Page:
Let’s read 1 Samuel 18:10-11, “And it came to pass on the morrow, that the evil spirit from God came upon Saul, and he prophesied in the midst of the house: and David played with his hand as at other times: and there was a javelin in Saul’s hand. And Saul cast the javelin; for he said, I will smite David even to the wall with it. And David avoided out of his presence twice.”

The main question that comes to mind is, “Why would God send an evil spirit to come upon Saul?” To understand this we need to look at the history of Saul. Israel had chosen him to be their first king and we learn in 1 Samuel 10:1 that the prophet Samuel anointed him. In verse 10 we read that “the Spirit of the LORD came upon him, and he prophesied among them.” This sounds good, doesn’t it? But as time went on, Saul proved to be an ungodly man who constantly disobeyed God. As a result of his sin of disobedience God chose David in Saul’s place. 1 Samuel 16:13-14 reads, “Then Samuel took the horn of oil, and anointed him in the midst of his brethren: and the Spirit of the LORD came upon David from that day forward. So Samuel rose up, and went to Ramah. But the Spirit of the LORD departed from Saul, and an evil spirit from the LORD troubled him.” Saul had to reap the consequences of his sin of disobedience and in God’s governmental dealings with him, God not only removed His Spirit from him, but He also ALLOWED an evil spirit to come and torment him. Because of Saul’s severe depression, we read in 1 Samuel 16:16 that Saul’s servants suggested they “seek out a man, who is a cunning player on an harp: and it shall come to pass, when the evil spirit from God is upon thee, that he shall play with his hand, and thou shalt be well.” David proved to be that man, and from that point on whenever the evil spirit tormented Saul, David was called in to work his therapeutic charm with his harp. Verse 23 states, “And it came to pass, when the evil spirit from God was upon Saul, that David took a harp, and played with his hand: so Saul was refreshed, and was well, and the evil spirit departed from him.”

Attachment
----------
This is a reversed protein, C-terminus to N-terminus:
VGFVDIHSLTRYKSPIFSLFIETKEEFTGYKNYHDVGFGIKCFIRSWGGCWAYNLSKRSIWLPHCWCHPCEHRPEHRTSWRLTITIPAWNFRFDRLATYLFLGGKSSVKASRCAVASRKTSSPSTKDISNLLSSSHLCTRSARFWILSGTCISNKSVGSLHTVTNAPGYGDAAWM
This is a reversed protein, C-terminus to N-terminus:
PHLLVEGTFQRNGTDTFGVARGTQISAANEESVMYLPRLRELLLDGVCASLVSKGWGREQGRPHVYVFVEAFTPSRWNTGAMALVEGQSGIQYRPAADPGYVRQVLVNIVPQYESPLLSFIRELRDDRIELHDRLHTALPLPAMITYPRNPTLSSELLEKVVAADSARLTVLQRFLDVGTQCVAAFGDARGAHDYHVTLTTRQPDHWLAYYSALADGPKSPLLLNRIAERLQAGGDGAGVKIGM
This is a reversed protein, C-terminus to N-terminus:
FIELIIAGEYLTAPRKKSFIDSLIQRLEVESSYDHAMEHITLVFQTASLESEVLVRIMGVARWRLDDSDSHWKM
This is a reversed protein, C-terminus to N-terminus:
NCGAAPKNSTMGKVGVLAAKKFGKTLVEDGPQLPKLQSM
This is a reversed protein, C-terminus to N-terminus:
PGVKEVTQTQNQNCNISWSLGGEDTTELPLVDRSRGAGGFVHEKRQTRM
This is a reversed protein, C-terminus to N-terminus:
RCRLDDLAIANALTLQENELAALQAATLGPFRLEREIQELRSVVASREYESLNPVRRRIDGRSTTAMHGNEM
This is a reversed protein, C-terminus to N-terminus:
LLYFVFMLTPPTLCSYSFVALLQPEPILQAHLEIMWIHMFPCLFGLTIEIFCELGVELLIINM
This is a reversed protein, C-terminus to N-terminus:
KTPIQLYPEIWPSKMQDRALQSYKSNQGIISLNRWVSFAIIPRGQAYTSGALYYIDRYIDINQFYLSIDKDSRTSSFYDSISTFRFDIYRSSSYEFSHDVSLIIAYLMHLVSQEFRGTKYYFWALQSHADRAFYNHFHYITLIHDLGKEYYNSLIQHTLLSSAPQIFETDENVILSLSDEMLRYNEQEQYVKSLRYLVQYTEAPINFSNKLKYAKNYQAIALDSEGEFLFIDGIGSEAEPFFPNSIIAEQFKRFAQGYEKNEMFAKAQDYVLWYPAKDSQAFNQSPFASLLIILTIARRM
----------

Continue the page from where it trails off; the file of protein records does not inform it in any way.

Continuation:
We have one more question to answer, “Why would Saul seek to kill David when he was the means of curing his depression?” The answer is found in verses 5-9. Verse 5 informs us that “Saul set him over the men of war, and he was accepted in the sight of all the people, and also in the sight of Saul’s servants.” In verse 6David was returned from the slaughter of the Philistines” and in verse 7 the women greeted David in song with these words, “Saul hath slain his thousands, and David his ten thousands.” The next two verses give us Saul’s reaction, “Then Saul was very angry, and the saying displeased him; and he said, ‘They have ascribed to David ten thousands, and to me they have ascribed only thousands. Now what more can he have but the kingdom?’ So Saul eyed David from that day forward” (NKJV). We can narrow the answer down to one word: ENVY! Saul’s disobedient heart became an envious heart. When the evil spirit returned to Saul and David came in to minister to his depression, Saul was filled with envious rage. What irony we see in this account, for David came with a “harp in his hand” ready to soothe Saul’s troubled mind, and yet Saul met David with a “javelin in his hand” determined to kill him. Can we even begin to measure the evil of envy? The first murder ever committed was the result of Cain envying his brother Abel and Saul was ready to end David’s life for the same reason. I believe we can say that the envy in Saul’s heart was more evil than the spirit that plagued his melancholy mind. Let us beware of the sin of envy, dear brothers and sisters, and if we feel that envy is lurking in our hearts, let us judge it in God’s presence and ask Him to deliver us from it. (174.5) (DO)